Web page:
A Glimpse into the World of Researchers

April 21, 2022

A review by Emily Simon

The Nighthawk’s Evening: Notes of a Field Biologist, by Gretchen N. Newberry

Oregon State University Press, 2021

168 pages, softcover

ABA Sales–Buteo Books 15195

What hobbyist birder has not imagined leaving a current job or career to pursue their passion for birds? Gretchen N. Newberry’s book The Nighthawk’s Evening: Notes of a Field Biologist provides an in-depth look at the experience that can await someone who does just that. An employee for the city of Portland, Oregon, Newberry quit her job and headed off to Oregon State University at age 38 to study biology. Inspired also by the work and writings of Bernd Heinrich and Jane Goodall, she paints a vivid portrait of both her research and the object of her studies, the Common Nighthawk—North America’s most widespread and common nightjar.

In The Nighthawk’s Evening, Newberry traces her interest in nighthawks pretty much chronologically from her beginnings as an undergraduate at OSU studying the behavioral ecology of aerial insectivores (mainly swallows) through her doctoral work and beyond. The swallows piqued her curiosity about how nighthawks adapt to changing environments. This, along with concern about rapidly dwindling populations of grassland species generally, propelled her to graduate school at the University of South Dakota to learn how nighthawks are surviving in areas of rapid habitat loss.

Early on, Newberry realized how little is actually known about this familiar yet elusive bird, encountered in eastern North America as a crepuscular rooftop nester and seen most frequently in numbers during migration. In the West, where it is doing better than in the East, it occupies large territories in open grasslands (often burned or heavily grazed), forests with little understory, and even beaches. Its sharp white wing chevrons and piercing “peent” announce its unmistakable presence in the air, but its cryptic camouflage makes it very difficult to find when it is incubating eggs on a gravelly patch of bare ground or roosting lengthwise along a tree limb. Depending on insect availability, the bird can actively forage any time of day or night.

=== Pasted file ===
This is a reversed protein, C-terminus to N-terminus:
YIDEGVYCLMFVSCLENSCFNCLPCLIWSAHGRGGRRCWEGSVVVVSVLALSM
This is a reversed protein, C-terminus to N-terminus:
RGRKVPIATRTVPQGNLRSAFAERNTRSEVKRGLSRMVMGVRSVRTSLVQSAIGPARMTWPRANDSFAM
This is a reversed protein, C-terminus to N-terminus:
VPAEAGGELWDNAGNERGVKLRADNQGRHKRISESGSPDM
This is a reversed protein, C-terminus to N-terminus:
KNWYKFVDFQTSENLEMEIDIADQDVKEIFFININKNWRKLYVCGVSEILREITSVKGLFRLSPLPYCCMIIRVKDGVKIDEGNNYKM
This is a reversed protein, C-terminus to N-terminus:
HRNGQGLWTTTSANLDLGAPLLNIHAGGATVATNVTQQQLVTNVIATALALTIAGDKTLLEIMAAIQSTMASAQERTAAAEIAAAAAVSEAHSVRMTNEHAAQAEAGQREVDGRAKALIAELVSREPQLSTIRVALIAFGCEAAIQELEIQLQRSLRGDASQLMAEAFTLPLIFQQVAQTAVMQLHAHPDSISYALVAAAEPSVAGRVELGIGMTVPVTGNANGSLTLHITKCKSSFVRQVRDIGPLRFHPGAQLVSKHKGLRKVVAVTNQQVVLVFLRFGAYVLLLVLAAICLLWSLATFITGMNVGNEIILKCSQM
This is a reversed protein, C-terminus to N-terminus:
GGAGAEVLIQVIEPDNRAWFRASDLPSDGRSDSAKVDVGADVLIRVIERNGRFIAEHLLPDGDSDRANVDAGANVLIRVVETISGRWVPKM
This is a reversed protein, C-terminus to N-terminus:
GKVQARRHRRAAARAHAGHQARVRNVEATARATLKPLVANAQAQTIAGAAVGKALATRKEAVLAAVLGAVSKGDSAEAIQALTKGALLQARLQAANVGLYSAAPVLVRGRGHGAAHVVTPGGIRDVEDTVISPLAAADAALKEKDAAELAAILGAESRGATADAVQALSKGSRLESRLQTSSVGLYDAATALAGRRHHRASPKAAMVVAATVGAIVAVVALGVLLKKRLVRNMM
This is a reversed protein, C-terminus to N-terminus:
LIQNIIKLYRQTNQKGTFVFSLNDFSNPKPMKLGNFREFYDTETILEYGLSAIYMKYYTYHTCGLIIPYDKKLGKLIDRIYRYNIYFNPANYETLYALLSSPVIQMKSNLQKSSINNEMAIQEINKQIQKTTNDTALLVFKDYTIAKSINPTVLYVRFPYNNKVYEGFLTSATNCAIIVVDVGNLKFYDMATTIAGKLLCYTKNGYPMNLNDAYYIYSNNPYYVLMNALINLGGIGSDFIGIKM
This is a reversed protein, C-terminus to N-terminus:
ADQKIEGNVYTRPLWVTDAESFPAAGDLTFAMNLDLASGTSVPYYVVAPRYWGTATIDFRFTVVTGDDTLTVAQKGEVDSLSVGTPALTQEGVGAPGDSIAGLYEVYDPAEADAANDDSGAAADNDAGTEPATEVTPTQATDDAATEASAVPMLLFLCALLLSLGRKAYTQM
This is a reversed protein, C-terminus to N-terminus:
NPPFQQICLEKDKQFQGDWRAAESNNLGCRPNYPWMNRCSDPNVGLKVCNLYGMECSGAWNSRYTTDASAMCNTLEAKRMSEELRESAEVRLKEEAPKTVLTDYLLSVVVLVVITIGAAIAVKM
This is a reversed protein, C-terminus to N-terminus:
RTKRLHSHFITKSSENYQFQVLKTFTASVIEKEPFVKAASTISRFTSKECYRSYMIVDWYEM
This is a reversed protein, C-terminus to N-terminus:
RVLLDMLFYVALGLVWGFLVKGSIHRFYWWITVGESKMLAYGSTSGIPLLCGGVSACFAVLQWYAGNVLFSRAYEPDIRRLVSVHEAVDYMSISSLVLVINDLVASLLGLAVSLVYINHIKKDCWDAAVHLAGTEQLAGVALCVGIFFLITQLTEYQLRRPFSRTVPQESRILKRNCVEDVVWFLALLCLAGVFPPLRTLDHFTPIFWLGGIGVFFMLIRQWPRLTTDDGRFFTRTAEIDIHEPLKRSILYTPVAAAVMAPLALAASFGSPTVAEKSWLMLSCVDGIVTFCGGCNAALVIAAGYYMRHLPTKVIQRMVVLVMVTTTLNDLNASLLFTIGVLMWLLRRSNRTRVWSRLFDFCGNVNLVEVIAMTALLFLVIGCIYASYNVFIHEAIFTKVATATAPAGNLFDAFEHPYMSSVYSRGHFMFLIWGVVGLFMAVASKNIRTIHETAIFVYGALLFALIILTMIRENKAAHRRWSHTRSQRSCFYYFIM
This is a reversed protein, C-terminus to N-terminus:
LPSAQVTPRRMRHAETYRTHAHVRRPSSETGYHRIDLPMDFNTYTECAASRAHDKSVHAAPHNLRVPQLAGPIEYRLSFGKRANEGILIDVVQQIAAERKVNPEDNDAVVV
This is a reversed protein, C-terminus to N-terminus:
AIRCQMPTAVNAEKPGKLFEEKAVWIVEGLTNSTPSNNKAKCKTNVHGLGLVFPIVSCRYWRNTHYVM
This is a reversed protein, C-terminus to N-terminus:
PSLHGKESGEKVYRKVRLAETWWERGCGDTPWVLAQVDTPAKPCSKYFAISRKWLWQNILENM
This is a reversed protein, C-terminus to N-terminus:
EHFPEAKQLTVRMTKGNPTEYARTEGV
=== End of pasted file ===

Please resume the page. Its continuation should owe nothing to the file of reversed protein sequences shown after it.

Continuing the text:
Newberry was determined to “find the nuances between the lines of birding books,” and she takes us through her years of intense fieldwork in the area near Vermillion, South Dakota, the agriculturally dominated southeast corner of the state. Beginning with conducting night-time surveys of the nighthawk population, she learned, much to her surprise, that in all the cornfields, forests, restored grassland patches, and waterways within 90 minutes of the town, nighthawks were completely absent. She found them in only three counties to the west, where small family farms have left some natural grassland territory intact, or clustered on gravel roofs in downtown Vermillion and three nearby towns. She engrossingly details her acclimation to night field work and her encounters with nocturnal creatures along her routes.